After the controversy over the winning artwork at this years Telstra Aboriginal Art Awards, there was far less controversy at the Togart Awards wit the winner being a traditional Aboriginal Artist.
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Top award for tradition
September 4th, 2009
A TRADITIONAL Aboriginal artist won the $15,000 top prize at the third Togart Award.
Maningrida weaver Anniebell Marrngamarrnga was on hand to collect the award for her striking large Yawkyawk, meaning young woman or young woman spirit.
One of the judges, National Gallery of Australia curator of Australian painting and sculpture post-1920 Deborah Hart, said the judges had some "pretty intense debate" before reaching a decision.
"Every single person, indigenous and non-indigenous, has a very distinctive style and that really stands out," she said.
The winner, and the approach taken by at least one of the judges, is strikingly different to last month's $40,000 Telstra Aboriginal art award.
The winning piece at that show, a large drawing with pencil, crayon and glitter pen, had many observers scratching their heads.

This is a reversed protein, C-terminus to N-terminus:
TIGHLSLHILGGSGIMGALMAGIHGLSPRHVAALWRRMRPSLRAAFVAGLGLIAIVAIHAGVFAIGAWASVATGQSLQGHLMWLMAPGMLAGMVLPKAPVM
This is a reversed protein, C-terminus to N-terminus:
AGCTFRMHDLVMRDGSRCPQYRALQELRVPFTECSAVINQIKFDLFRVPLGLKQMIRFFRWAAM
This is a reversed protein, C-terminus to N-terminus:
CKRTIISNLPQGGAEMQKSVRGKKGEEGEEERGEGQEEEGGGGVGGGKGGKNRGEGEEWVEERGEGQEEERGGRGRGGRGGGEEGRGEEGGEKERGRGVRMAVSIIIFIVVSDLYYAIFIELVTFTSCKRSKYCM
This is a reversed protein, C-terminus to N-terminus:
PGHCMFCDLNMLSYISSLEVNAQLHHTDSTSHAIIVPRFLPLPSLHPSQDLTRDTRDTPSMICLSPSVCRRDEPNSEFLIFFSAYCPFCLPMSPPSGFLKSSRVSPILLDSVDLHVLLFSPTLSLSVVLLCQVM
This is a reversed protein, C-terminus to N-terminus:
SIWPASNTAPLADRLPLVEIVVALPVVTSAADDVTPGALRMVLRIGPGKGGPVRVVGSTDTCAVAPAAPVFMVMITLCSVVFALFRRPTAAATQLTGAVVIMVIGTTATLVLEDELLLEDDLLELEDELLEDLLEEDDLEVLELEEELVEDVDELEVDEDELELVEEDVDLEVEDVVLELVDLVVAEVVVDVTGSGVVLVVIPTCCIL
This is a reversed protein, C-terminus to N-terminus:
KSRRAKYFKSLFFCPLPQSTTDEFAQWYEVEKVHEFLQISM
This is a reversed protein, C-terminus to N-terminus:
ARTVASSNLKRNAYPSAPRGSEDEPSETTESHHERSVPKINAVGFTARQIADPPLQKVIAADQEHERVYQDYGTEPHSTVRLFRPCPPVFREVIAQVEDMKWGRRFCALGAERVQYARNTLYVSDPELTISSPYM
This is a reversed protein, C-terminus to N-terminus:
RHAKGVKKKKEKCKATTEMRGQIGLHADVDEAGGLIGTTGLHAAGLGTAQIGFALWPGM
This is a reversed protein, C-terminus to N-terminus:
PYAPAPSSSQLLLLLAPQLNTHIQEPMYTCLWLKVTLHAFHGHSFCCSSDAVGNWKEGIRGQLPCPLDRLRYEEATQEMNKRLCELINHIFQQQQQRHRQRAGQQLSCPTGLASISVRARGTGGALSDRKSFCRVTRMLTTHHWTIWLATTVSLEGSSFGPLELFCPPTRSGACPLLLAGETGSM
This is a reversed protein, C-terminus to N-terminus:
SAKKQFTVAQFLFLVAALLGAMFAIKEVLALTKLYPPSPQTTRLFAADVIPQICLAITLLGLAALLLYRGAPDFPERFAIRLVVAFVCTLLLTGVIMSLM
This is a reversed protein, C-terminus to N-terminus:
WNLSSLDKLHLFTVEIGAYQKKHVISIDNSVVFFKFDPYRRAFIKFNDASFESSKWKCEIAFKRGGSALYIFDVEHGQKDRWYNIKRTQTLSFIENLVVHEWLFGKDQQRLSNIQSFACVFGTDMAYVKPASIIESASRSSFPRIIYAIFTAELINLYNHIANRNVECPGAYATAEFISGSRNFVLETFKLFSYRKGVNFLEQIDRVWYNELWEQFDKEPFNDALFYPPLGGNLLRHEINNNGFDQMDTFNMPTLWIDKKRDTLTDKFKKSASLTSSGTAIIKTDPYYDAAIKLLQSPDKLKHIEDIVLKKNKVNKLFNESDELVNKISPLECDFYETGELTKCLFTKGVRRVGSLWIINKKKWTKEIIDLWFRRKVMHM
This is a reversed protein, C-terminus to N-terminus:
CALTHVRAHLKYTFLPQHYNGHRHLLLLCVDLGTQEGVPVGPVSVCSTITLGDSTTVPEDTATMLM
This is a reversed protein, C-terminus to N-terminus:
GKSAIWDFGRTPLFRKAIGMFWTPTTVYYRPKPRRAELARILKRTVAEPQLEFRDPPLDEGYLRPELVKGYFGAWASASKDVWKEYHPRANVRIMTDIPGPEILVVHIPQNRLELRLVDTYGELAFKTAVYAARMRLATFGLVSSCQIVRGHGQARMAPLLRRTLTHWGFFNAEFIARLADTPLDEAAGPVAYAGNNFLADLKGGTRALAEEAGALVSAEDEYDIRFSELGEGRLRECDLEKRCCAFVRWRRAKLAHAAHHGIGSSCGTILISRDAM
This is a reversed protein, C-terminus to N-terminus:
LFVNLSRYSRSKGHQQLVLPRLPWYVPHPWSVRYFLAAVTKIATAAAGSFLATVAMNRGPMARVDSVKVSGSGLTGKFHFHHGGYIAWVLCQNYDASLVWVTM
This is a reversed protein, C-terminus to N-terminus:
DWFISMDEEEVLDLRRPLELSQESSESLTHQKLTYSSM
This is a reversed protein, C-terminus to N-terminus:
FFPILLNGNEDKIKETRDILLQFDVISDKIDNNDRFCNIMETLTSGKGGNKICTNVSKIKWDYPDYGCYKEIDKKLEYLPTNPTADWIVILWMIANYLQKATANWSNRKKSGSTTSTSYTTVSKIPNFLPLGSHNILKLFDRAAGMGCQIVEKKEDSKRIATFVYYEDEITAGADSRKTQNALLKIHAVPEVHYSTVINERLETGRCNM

One judge talked about her desire to push the boundaries of what is Aboriginal art.
But rather than pushing boundaries at Togart, Hart said she wanted a winner that would stand the test of time. "Will you look back in 50 years' time and say that's still holding up as a meaningful work?" she said.
"It's not what makes a great impact or what's fashionable - it's what will stand the test of time. It's also the presence of the work, the inventiveness, the way it's made."
Hart said by the look of the Togart finalists the Territory's art scene is in strong shape.
"People are doing their own thing," she said. "Perhaps that's a Territory thing - people aren't thinking they have to follow a particular fashion or trend."
The 2009 Togart award is on show in the Great Hall of Parliament House.